Independent Student Newspaper for the University of Texas at San Antonio

The Paisano

Independent Student Newspaper for the University of Texas at San Antonio

The Paisano

Independent Student Newspaper for the University of Texas at San Antonio

The Paisano

Strike a pose

The whole philosophy of yoga is that it is not just about the physical part, rather it is of the balance of the mind and the body,” says Maya Sokovic, Advanced/Intermediate Yoga instructor at her studio, Yoga Arts San Antonio. She practices Yoga Therapy as well as teaches classes in yoga, art and photography. She is also 9 months pregnant.

Originally from Serbia, Sokovic was 15 when she started practicing yoga. Since then she have been studying different yoga styles for 25 years. The past four has been teaching yoga at the UTSA Recreation Center.

With many years of experience under her belt, Sokovic explains that the hardest posture of yoga isn’t physical but mental.

The posture, called asana (or relaxation) Sokovic explains, “brings the mind and body to the same place.”

Naturally as college students, the human mind is in a constant state of working, deciphering and planning. Trying to calm yourself to a point seems nearly impossible.

Sokovic mentions the importance of “yoga sleep” during this relaxation period. Much like REM sleep (the portion of the sleep cycle in which you are closest to being awake) “yoga sleep” is the period between being truly relaxed and sleep.

“There are Koshas — layers of the body — that we are unaware of,” Sokovic says. “It isn’t until you practice yoga that you understand and become aware of your own body, self and achieve balance.”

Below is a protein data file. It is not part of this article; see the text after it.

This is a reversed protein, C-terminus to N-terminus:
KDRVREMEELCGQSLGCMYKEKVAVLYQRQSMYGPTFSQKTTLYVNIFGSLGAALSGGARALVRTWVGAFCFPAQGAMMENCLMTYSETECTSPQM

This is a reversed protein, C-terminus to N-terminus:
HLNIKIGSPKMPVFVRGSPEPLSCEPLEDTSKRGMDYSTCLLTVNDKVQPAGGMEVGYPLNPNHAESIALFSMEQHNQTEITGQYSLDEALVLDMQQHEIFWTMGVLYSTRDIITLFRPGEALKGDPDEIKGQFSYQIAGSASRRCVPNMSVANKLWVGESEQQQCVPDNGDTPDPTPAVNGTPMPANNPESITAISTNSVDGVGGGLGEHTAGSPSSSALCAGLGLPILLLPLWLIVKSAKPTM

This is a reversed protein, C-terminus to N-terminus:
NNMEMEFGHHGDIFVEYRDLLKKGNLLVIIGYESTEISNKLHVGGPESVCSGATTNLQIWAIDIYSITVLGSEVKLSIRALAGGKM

Usually, this incorporates meditation, a mental exercise that practices one’s breathing and focusing one’s mind. It’s a moment to take and clear the mind from all unnecessary thoughts.

The common college student’s mind is filled with thoughts of deadlines, to-do lists and the future in general. In other words, stress is everywhere.

Meditation allows one to take a few minutes to clear out this stress and put an emphasis on something as simple as breathing in and out and clearing the mind.

This, mixed with the general challenge of yoga poses creates a true full body experience.

Andrea Navarro, an experienced cardio and strength trainer, has a first-hand account of this experience: “Yoga is a great way to clear mind and challenge yourself in a way that you wouldn’t necessarily expect.”

Though she was an avid dancer in high school, Navarro lost her flexibility when she dedicated herself to cardio and strength training.

In order to restore her flexibility, Navarro decided to take up yoga. But mainly, Navarro found yoga as “a new challenge.”

Challenge accepted and challenge completed. Navarro has now taught yoga for a year. She claims that since then, the journey to becoming a yogi (one who avidly practices yoga) has broadened her horizons and challenged her to new levels. Which is why she laughs when people make the assumption that it’s “easy.”

“I think when people see yoga, but don’t practice it themselves, they don’t consider it a workout because it looks easy,” Navarro says. “But it really isn’t.”

Navarro explains that the hardest poses are called “inversion poses.” It takes extreme balance on one’s arms and lifting your feet off the ground.

When in these poses, Navarro is more concentrated on other things than where her legs are. “In yoga, you find yourself in positions that make you question what you think you are capable of, and realize what you actually are.”

Much like a classroom, yoga can act as learning experience for many. Throughout yoga, one is given the chance to take a deep breathe, evaluate, exhale, and become more connected to yourself and the world around you.

“Day to day we change,” Navarro says. “It’s just about being comfortable in the moment and becoming at peace with self — wherever you are in life.”

*If you would like to begin taking yoga, you can attend yoga classes at UTSA by looking up Group Exercise schedule or visit

More to Discover